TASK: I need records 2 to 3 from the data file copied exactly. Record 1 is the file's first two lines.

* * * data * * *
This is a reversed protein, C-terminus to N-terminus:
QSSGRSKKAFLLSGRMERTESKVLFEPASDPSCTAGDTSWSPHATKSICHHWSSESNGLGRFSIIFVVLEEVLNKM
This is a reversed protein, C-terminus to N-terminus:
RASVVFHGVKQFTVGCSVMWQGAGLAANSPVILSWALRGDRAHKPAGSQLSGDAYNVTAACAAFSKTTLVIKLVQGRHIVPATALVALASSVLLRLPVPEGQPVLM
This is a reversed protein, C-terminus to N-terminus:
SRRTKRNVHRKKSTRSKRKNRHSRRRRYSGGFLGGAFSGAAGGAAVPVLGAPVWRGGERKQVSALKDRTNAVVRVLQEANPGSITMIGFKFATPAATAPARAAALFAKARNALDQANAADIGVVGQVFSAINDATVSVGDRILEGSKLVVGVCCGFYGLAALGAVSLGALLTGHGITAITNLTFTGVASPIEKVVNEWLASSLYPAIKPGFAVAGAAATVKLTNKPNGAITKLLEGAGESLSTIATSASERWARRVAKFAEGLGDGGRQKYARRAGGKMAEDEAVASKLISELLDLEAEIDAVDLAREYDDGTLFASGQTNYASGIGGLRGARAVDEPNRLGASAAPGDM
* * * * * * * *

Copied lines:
This is a reversed protein, C-terminus to N-terminus:
RASVVFHGVKQFTVGCSVMWQGAGLAANSPVILSWALRGDRAHKPAGSQLSGDAYNVTAACAAFSKTTLVIKLVQGRHIVPATALVALASSVLLRLPVPEGQPVLM
This is a reversed protein, C-terminus to N-terminus:
SRRTKRNVHRKKSTRSKRKNRHSRRRRYSGGFLGGAFSGAAGGAAVPVLGAPVWRGGERKQVSALKDRTNAVVRVLQEANPGSITMIGFKFATPAATAPARAAALFAKARNALDQANAADIGVVGQVFSAINDATVSVGDRILEGSKLVVGVCCGFYGLAALGAVSLGALLTGHGITAITNLTFTGVASPIEKVVNEWLASSLYPAIKPGFAVAGAAATVKLTNKPNGAITKLLEGAGESLSTIATSASERWARRVAKFAEGLGDGGRQKYARRAGGKMAEDEAVASKLISELLDLEAEIDAVDLAREYDDGTLFASGQTNYASGIGGLRGARAVDEPNRLGASAAPGDM